Owen Li cracks the code


Provided by Owen Li

Owen Li in the stands of a football game as he participates in one of his other hobbies: playing the flute.

Just as many other kids often enjoy in their free time, freshman Owen Li loves to play video games. 

The thrill of moving up a level, or beating the boss, or even just figuring out the ropes of a new game, is something that kids search for in this age of technology. 

However, unlike most people, Owen wanted to go beyond just playing the games; he was interested in how they worked, and sometime within the last year, he started making his own games, as he taught himself how to code. 

“I started [coding] because I like building games,” Owen said, “and seeing what it did, and doing it from my own hands rather than just playing it on, let’s say, a website that you visit. It was also cool to see what my ideas were and my thoughts that I had.”

When he decided to jump into the world of coding, Owen started with a beginning class that taught him the basics of the skill and how to start out with creating pages. From there, he explored different aspects of coding on his own so that he could further develop his skills. 

Having a common interest can also spark conversation and competition.

— Owen Li

Currently, Owen uses three languages in the world of coding: HTML, CSS, and JavaScript. 

He uses these languages to accomplish all parts of making a game—HTML is used to start what he is building, CSS is used to style and format the page, and JavaScript is used to build the actual actions of a game. 

“Coding made me want to learn another language in code,” Owen said. “If you understand one language, it is easier to learn another.” 

Beyond what he already knows, two languages that he wants to learn and explore are C++ and C# (C Sharp). These languages will help him make more advanced, three dimensional games, and make coding a lot easier. 

“Both of those languages contain a large community,” Owen said, “and anyone that you ask is always willing to help out. Having a common interest can also spark conversation and competition.”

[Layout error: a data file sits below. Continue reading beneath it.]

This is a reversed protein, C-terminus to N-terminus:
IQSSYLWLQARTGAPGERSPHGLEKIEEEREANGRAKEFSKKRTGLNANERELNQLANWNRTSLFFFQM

As coding advances, there are places to turn to in any direction which lead to help. Whether it be online or in-person—from answering questions to sharing knowledge to competing to make a better game—people interact, and they grow as they work together.

“I get to interact with other people that also code and see what they make,” Owen said. “It’s fun to talk to people like you because you share interests, and it engages [both of] us.” 

As Owen interacts with people, he grows as a coder. His coding and games alike improve, and he learns skills that he can use later in life. 

Even though he just started coding last year, Owen uses his new knowledge and interactions to help others in their journey to coding games. Specifically, he teaches kids the basics and tries to help them to see the joy and life skills that can come from it. 

“It feels good sometimes to teach younger kids,” Owen said. “Sometimes it’s hard, as well. They are just about to learn a difficult thing, and sometimes, they give up. It’s something everyone does. I feel good teaching them because they have an interesting mind and are very creative.”

As he teaches children to persevere through their own difficulties, Owen understands their struggles. He is still learning himself, and he was once a beginner as well. 

“The hardest part is probably learning new things,” Owen said. “Sometimes, what you currently [do] is good, but if you were to learn this new string or code, it would make life a lot easier.”